Since the beginning of the year, I’ve gone on a bit of a journey trying to get in shape since having a baby. My aim was not so much about being super skinny, and more about toning muscles and feeling fitter and healthier.
I discovered there is a wealth of information out there – perhaps more than ever before – but a lot of it is misleading. I have a bee in my bonnet about this, because I found the same thing when I was researching for Nuva. Things which appeared healthy, such as juices or food labelled low fat, could actually be full of sugar. It pays to do some research first before you trust things on face value.
With that in mind, I’ve put together some common myths about losing weight and getting fit.
Myth one: Carbohydrates are your enemy
Fat used to get all the blame, and a few decades ago a whole host of products were launched which had reduced it or cut it out completely, from yoghurts to margarine. Now its the turn of carbs.
The truth is a bit of both - you shouldn’t eat too many processed carbohydrates such as white bread, but carbohydrates such as kidney beans or brown rice are full of fiber. Not only are these very filling (reducing the temptation to reach for sugary snacks and drinks as an energy boost) but they are good for regulating your blood sugar levels and some can even lower cholesterol.
Myth two: Chicken skin is bad for you
For years now, I’ve seen women pull the skin off roast chicken as though it was poisonous. People think it is full of saturated fat, but actually it is a mixture of both saturated and monosaturated fat, the same kind which is found in olive oil. Fat, as we now know, is a necessary part of our diets, and apart from that, it is the tastiest part.
You will only save yourself a few calories by ripping it off anyway so go ahead, eat the chicken skin.
Myth three: Juice is one of your five a day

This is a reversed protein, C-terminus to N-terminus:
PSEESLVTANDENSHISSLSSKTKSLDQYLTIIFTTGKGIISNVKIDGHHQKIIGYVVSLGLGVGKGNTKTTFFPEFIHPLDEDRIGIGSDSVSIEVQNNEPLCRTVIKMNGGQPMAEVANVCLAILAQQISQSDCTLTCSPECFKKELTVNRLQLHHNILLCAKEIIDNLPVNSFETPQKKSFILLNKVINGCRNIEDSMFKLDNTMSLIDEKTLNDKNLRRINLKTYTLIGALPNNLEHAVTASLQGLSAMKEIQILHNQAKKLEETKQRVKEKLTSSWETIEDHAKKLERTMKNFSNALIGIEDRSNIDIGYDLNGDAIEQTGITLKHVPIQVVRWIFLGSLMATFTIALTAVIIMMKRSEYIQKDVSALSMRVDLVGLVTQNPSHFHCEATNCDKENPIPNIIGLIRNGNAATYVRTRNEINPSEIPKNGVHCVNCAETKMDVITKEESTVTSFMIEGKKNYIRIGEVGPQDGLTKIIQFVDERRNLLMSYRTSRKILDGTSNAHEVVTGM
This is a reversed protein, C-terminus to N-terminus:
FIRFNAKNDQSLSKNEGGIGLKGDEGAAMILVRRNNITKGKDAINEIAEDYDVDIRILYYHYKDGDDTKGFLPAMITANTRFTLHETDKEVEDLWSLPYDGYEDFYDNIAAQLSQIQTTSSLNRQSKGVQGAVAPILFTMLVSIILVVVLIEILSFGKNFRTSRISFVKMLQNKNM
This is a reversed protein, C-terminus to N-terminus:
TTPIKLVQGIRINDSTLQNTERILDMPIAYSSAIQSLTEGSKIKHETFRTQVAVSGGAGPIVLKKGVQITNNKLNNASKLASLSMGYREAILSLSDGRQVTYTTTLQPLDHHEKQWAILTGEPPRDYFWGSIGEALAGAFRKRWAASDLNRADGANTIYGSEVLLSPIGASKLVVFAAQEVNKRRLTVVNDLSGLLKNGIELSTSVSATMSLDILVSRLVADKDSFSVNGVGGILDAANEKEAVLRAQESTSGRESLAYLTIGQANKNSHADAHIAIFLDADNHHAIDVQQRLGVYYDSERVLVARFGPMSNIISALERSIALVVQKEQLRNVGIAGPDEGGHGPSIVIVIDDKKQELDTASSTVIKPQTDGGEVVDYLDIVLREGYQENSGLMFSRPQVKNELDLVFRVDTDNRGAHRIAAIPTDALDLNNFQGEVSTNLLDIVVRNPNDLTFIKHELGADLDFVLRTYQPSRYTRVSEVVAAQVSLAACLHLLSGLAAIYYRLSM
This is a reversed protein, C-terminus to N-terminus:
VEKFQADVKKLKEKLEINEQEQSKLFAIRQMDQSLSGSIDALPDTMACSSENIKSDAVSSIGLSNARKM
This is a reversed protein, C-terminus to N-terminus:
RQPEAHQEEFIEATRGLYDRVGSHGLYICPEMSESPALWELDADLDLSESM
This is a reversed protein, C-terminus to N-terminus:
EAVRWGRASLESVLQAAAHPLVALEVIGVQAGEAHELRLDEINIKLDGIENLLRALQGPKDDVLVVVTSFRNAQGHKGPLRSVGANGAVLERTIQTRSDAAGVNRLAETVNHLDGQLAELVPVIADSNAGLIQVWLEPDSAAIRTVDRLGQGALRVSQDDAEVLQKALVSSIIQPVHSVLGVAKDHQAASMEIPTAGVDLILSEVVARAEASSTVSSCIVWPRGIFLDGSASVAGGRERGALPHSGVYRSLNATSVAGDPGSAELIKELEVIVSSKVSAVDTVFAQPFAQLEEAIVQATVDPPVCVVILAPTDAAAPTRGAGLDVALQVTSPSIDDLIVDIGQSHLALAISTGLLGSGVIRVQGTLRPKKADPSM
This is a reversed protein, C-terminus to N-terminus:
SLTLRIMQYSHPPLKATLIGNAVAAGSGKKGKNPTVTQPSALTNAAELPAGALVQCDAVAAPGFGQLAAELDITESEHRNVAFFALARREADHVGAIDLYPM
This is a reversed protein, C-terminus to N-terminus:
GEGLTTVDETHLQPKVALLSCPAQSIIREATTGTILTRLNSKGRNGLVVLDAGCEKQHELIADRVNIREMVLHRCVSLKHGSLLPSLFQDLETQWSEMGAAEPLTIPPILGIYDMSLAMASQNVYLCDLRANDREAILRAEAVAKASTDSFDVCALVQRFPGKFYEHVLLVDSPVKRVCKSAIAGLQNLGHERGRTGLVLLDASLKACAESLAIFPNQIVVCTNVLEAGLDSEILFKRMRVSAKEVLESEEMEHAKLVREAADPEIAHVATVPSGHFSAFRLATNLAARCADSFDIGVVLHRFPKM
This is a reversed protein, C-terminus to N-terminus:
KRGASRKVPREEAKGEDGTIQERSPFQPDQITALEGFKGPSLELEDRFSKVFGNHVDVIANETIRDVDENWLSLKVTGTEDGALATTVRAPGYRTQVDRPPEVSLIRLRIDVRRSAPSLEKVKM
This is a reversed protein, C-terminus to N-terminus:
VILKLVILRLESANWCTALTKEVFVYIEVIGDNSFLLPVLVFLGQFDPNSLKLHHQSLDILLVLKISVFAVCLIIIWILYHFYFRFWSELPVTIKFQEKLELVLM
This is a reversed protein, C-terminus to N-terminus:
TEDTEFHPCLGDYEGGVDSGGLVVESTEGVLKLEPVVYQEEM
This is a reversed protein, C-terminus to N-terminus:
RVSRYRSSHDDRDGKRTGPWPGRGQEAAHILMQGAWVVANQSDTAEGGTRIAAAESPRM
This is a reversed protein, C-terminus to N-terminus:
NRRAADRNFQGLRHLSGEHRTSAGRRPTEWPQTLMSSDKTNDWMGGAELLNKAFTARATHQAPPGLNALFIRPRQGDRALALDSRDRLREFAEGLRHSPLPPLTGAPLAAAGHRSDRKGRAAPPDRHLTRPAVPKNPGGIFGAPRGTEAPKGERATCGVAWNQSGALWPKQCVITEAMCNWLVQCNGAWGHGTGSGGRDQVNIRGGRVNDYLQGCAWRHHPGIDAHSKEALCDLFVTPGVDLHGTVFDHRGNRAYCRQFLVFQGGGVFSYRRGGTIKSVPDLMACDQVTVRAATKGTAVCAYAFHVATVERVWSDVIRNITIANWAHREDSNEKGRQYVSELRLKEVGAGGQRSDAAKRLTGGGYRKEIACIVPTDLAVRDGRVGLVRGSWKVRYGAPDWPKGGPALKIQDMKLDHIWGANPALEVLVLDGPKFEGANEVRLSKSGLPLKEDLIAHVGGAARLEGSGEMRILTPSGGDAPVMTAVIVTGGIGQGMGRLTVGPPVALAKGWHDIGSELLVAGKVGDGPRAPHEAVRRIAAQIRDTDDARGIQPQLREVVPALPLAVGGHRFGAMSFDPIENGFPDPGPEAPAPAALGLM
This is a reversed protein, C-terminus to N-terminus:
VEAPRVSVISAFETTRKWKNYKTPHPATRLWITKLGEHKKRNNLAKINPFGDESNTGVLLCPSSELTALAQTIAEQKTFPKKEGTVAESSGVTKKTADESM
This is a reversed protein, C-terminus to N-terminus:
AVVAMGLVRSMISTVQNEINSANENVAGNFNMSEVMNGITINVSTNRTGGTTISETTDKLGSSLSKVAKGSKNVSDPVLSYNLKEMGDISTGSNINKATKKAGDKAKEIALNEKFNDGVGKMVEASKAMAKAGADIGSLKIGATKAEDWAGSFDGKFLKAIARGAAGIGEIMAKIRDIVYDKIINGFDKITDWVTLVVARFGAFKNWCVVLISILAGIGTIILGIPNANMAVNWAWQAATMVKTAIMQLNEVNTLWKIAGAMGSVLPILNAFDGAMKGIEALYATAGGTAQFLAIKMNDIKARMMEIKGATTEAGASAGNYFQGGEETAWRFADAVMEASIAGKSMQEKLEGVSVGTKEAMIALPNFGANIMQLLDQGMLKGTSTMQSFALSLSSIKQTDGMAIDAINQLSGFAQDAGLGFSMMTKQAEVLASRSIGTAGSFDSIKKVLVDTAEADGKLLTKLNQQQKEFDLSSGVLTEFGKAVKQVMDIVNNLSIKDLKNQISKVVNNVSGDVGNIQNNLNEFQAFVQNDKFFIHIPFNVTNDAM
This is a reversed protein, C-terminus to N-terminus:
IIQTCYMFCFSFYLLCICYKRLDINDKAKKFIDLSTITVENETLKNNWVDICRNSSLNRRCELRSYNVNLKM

Most juices which you find in the soft drinks counter are full of added sugar, so even if you are getting some nutrients from them your teeth in particular may suffer. Even juicing fruits yourself releases the sugars contained in them. Depending on which kind of blender you use, you may be getting rid of the fibrous part of the fruit when you juice it. I like infusing water to give it a more interesting taste without all that sugar. Water rehydrates you without adding lots of calories.
It’s useful to remember that sometimes we think we are hungry when actually the problem is thirst. Reach for a bottle of water before indulging in a snack or a sugary drink of any kind.
Myth four: Lifting weights makes you beefy
I love yoga, as it helps me to relax as well as making me stronger and toning my muscles. A lot of women I know however are afraid to try other forms of exercise, believing that workouts such as weight lifting will bulk them up. In fact, if you want to increase in size you need to drastically increase the number of calories you consume.
Exercise such as weight lifting also burns calories as well as tightening muscles, so the chances are you will lose weight if you do it a lot and don’t increase your food intake, the very opposite of bulking up.
Myth five: You can’t exercise while pregnant
Obviously, it is much easier to get back in shape if you never lost it too much in the first place, but is it safe to work out while expecting? Some people treat pregnancy like it was some kind of illness, but while it can vary a great deal from person to person, there is no reason why many of the things you usually do can’t continue during pregnancy, including exercise.
Low impact exercise like swimming or the treadmill is best, and it is important not to push yourself too far and to listen to your body as the nine months progress.
Myth six: Eating late at night makes you put on weight
Calories are calories, regardless of when you eat them. Nevertheless, I try and eat a hearty breakfast and lunch as I tend to be less hungry at night. People who have skipped breakfast and grabbed something light on the go at lunch are more susceptible to snacking unhealthily or eating huge portions at night. It is also not easy to digest a big meal eaten just before going to bed, so it makes sense to have your bigger portions earlier in the day.
Myth seven: You have to exercise for 45 minutes to feel the benefit
As a Mum, I don’t always have 45 minutes to spare, and this idea made me feel like it wasn’t worth using the time that I had. However, a lot more research these days points to the value of short, intense workouts. And even if you only have 15 minutes, it is better to do something which improves your cardiovascular health than nothing at all. Walking instead of taking the lift or driving to the shops is good, as every little bit counts. To lose weight however, you will need to put the hours in over the course of a week.